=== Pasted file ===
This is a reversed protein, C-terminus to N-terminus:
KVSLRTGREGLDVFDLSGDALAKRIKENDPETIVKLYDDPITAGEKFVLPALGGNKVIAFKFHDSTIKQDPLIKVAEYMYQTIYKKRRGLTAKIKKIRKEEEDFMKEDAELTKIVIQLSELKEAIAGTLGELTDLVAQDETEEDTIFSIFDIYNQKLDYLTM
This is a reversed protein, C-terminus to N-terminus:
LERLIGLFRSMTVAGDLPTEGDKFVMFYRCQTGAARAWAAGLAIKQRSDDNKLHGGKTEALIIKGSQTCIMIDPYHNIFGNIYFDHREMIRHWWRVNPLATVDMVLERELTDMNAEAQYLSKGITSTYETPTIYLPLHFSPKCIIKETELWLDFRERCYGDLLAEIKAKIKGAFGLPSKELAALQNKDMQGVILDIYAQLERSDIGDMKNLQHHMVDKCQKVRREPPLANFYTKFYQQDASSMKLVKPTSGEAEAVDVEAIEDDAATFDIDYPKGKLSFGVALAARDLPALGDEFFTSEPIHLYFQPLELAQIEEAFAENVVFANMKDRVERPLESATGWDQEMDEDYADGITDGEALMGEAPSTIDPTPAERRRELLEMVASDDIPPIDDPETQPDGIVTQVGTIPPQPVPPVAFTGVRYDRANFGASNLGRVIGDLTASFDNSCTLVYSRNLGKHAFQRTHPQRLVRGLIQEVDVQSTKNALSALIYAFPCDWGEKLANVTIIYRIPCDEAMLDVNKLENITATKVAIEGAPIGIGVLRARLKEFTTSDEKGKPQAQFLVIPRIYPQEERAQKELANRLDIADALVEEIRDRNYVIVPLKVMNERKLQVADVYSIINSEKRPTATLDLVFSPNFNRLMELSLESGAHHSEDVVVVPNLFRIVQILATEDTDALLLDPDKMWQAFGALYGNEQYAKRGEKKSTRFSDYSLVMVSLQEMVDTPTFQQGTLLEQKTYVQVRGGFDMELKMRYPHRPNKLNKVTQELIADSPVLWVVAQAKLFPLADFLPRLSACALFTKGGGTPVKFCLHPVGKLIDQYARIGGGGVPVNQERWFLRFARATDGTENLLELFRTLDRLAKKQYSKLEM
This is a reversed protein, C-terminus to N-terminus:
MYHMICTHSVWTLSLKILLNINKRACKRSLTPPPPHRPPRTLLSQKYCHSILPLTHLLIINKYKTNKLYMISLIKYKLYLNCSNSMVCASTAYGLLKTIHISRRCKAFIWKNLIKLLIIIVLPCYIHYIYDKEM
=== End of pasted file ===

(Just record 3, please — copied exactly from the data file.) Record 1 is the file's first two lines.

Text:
This is a reversed protein, C-terminus to N-terminus:
MYHMICTHSVWTLSLKILLNINKRACKRSLTPPPPHRPPRTLLSQKYCHSILPLTHLLIINKYKTNKLYMISLIKYKLYLNCSNSMVCASTAYGLLKTIHISRRCKAFIWKNLIKLLIIIVLPCYIHYIYDKEM